A lot has transpired in the four year since that day. I won’t say much about it now, but what I will share is that Selma has become a home. There are roots now, woven snug to some of the most intimate parts of who I am. Roots that connect me to memories of my children, new smells and flavors, and faces of people who have become “forever friends.” There’s buds here, signs of new life and growth, and I’m certain now more than ever that Selma is the soil I want to blossom in.

Honey Mascarpone Tart By The Wood and Spoon Blog by Kate Wood. This is a simple, summer dessert. A no-bake cheesecake tart of sorts with a salty press in graham cracker and a creamy cheese filling. The tart is naturally sweetened with honey and is topped with toasted pistachios and fresh figs. This dessert can be made ahead and is quick- it takes less than 30 minutes of prep time. Make this little tartlet in place of summer pies. Find the whole recipe and photos on thewoodandspoon.comEvery summer since moving to Selma, I’ve found myself with a basket of figs. My father-in-law has a gigantic fig tree at his home, so when the tree’s fruit ripens, I strap on some boots and sweat, sweat, sweat for the love of sweet summer fruit. Preserves come first, and we enjoy that bounty all year round on toast and biscuits, even inside some sweet little pop-tarts that I plan to share with you all next month. This year, I made a few extra trips to pick figs and this honey mascarpone tart is the result.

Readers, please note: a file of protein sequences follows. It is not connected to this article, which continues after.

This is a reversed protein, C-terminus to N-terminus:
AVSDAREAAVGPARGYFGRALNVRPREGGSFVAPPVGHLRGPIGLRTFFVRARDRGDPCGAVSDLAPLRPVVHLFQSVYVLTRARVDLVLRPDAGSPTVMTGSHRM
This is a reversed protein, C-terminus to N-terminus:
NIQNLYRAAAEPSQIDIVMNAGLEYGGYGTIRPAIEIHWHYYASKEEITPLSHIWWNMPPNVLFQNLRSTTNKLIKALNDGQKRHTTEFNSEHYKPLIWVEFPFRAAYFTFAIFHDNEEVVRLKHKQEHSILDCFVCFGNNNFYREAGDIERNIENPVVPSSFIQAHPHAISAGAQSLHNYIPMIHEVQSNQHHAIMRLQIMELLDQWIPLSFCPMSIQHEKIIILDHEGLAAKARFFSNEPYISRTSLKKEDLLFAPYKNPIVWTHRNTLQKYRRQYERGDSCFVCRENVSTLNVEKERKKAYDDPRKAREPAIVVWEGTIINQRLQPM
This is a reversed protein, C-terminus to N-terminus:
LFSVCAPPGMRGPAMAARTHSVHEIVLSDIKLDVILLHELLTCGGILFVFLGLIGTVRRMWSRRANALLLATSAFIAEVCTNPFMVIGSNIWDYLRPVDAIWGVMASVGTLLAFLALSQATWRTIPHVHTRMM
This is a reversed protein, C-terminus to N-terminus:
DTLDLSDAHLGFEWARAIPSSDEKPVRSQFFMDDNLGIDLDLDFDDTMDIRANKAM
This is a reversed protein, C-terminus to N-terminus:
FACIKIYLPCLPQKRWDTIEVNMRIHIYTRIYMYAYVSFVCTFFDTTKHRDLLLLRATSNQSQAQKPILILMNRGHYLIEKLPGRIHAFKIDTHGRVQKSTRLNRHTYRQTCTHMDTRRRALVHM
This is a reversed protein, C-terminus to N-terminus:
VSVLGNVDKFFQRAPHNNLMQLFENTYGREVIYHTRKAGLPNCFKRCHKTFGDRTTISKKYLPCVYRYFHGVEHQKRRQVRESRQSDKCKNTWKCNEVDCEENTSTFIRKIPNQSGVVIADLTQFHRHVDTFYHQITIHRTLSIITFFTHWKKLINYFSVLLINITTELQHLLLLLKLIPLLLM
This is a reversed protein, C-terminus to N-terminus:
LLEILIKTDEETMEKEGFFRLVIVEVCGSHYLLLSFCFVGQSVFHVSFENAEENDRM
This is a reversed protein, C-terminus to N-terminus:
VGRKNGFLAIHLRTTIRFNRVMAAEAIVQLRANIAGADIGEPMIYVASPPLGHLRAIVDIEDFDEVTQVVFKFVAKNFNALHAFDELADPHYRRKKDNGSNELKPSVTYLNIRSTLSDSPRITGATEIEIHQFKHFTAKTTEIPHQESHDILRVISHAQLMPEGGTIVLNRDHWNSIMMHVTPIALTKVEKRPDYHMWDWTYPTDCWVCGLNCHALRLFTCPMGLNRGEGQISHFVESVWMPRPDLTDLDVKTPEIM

A simple, 8 ingredient tart, requiring less than 30 minutes of prep work and zero use of the oven, this honey mascarpone tart is a beautiful vehicle for late summer’s freshest fruits. I’ve chosen to pair mine with figs, but I think any cherry, peach, or berry would find themselves more than at home on this little beauty.